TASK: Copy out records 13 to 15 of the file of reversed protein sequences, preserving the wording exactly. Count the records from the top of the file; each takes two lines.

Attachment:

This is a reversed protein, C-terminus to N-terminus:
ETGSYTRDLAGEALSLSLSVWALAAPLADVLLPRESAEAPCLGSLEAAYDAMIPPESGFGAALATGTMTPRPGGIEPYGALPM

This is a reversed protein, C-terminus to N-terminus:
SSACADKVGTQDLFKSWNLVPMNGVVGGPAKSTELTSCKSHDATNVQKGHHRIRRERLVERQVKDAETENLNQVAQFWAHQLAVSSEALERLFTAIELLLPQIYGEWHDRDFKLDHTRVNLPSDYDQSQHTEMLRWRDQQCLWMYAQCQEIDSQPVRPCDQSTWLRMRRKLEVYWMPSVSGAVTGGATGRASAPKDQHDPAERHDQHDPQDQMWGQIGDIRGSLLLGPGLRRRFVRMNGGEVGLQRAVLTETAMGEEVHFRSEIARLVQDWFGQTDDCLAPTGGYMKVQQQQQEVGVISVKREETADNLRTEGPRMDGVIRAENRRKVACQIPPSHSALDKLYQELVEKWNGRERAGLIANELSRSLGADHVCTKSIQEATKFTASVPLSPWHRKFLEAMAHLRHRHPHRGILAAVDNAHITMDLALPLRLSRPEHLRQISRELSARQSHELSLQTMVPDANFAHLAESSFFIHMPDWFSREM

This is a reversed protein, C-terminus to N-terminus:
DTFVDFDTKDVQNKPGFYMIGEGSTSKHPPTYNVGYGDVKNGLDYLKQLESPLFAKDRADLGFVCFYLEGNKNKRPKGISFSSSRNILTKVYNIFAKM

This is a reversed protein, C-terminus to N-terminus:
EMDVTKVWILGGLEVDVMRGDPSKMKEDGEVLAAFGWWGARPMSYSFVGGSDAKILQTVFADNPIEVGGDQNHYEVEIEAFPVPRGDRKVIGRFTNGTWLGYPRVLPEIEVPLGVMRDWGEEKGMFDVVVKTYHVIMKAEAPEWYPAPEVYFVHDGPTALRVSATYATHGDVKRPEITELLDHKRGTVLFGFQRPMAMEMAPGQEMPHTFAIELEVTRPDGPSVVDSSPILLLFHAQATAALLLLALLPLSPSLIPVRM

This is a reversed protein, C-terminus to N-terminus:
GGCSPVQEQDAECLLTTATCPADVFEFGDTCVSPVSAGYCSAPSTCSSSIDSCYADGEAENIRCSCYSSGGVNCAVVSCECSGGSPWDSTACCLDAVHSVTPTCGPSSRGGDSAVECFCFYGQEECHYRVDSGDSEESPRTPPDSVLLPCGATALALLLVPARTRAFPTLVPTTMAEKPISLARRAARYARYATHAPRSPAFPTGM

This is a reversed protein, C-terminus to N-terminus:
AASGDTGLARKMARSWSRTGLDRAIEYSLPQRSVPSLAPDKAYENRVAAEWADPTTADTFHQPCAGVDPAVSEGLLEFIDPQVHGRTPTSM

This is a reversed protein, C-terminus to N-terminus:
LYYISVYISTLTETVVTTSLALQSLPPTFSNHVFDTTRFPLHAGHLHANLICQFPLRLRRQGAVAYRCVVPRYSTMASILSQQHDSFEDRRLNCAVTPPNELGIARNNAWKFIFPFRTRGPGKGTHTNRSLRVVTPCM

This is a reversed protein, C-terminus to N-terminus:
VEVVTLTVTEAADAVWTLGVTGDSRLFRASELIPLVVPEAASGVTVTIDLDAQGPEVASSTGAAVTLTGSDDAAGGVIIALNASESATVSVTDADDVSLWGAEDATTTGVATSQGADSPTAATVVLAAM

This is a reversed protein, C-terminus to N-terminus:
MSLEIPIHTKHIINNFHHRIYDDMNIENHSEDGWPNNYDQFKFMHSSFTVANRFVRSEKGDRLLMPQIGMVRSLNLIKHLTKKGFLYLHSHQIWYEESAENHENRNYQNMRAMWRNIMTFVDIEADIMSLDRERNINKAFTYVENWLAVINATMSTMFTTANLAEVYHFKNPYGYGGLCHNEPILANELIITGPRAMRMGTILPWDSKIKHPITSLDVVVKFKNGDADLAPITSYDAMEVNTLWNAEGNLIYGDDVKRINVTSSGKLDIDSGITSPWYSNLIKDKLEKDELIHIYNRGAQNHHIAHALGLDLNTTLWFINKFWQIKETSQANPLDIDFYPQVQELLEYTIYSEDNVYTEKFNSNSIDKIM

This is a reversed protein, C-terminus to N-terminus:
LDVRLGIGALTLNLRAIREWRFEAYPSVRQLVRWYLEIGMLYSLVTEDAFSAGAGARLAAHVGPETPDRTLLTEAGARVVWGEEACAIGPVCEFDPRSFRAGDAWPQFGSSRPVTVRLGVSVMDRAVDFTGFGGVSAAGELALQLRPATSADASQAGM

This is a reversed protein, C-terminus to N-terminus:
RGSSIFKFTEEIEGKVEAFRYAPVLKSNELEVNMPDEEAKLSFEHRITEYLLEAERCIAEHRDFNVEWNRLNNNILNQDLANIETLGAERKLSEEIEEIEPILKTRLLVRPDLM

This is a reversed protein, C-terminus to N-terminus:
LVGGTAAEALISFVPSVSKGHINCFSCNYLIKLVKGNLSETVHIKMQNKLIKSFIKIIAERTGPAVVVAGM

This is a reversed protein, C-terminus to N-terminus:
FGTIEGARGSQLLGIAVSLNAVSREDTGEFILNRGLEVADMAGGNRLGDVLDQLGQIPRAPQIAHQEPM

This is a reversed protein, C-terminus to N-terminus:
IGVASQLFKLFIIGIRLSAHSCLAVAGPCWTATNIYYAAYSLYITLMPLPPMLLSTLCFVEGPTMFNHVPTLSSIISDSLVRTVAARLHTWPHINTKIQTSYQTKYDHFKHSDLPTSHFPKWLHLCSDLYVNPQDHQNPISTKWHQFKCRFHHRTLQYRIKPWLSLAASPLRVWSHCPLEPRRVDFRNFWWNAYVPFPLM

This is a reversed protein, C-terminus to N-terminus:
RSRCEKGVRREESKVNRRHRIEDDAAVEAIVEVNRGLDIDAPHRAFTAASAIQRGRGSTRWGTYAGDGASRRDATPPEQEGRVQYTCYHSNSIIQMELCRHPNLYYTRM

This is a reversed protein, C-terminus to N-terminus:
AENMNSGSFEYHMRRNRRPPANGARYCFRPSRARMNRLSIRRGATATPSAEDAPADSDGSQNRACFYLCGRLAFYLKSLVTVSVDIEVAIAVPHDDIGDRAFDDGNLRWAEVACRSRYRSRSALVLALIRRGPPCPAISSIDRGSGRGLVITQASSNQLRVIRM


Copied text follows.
This is a reversed protein, C-terminus to N-terminus:
FGTIEGARGSQLLGIAVSLNAVSREDTGEFILNRGLEVADMAGGNRLGDVLDQLGQIPRAPQIAHQEPM

This is a reversed protein, C-terminus to N-terminus:
IGVASQLFKLFIIGIRLSAHSCLAVAGPCWTATNIYYAAYSLYITLMPLPPMLLSTLCFVEGPTMFNHVPTLSSIISDSLVRTVAARLHTWPHINTKIQTSYQTKYDHFKHSDLPTSHFPKWLHLCSDLYVNPQDHQNPISTKWHQFKCRFHHRTLQYRIKPWLSLAASPLRVWSHCPLEPRRVDFRNFWWNAYVPFPLM

This is a reversed protein, C-terminus to N-terminus:
RSRCEKGVRREESKVNRRHRIEDDAAVEAIVEVNRGLDIDAPHRAFTAASAIQRGRGSTRWGTYAGDGASRRDATPPEQEGRVQYTCYHSNSIIQMELCRHPNLYYTRM